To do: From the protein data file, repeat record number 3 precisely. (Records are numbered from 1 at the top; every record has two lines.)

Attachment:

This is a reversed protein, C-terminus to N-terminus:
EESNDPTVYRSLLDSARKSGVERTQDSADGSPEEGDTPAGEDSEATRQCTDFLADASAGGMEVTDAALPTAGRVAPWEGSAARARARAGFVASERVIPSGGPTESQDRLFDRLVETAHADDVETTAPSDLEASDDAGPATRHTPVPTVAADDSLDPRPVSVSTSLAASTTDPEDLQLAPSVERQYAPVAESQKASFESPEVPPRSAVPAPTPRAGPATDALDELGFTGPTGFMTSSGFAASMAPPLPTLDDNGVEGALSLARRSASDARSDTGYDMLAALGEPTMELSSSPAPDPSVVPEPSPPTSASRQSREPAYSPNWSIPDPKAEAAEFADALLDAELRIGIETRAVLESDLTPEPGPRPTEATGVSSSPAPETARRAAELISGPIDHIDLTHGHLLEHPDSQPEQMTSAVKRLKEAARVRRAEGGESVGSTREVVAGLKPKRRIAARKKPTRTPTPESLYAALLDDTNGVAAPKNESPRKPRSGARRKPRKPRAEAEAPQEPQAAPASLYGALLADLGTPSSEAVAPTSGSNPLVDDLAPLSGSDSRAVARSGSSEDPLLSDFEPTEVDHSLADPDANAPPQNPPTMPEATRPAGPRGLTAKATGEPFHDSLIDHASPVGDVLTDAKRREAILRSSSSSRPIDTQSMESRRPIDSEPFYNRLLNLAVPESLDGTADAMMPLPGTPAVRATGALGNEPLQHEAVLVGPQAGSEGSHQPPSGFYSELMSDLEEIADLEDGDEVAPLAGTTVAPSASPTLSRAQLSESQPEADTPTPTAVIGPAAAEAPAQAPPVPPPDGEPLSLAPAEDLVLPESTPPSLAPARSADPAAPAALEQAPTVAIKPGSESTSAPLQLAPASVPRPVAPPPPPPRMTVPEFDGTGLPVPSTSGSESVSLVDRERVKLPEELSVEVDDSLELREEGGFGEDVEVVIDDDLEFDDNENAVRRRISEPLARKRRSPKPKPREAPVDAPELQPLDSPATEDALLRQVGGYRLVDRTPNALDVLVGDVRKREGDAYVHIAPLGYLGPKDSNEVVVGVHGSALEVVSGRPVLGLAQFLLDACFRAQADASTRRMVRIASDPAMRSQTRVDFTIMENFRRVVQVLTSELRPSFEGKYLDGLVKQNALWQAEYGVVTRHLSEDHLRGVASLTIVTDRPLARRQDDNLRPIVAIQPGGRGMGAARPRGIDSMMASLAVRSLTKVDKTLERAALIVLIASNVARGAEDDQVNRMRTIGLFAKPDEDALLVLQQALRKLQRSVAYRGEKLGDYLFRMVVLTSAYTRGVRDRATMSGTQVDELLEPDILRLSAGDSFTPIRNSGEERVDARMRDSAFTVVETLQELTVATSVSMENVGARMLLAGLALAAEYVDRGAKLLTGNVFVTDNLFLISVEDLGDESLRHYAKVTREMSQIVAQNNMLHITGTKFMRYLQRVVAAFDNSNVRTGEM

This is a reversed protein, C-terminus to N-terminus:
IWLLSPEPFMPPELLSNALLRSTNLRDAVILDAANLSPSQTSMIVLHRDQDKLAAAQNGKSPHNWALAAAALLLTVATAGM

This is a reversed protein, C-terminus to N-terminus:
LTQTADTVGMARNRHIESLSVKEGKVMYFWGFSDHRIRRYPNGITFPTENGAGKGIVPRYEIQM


This is a reversed protein, C-terminus to N-terminus:
LTQTADTVGMARNRHIESLSVKEGKVMYFWGFSDHRIRRYPNGITFPTENGAGKGIVPRYEIQM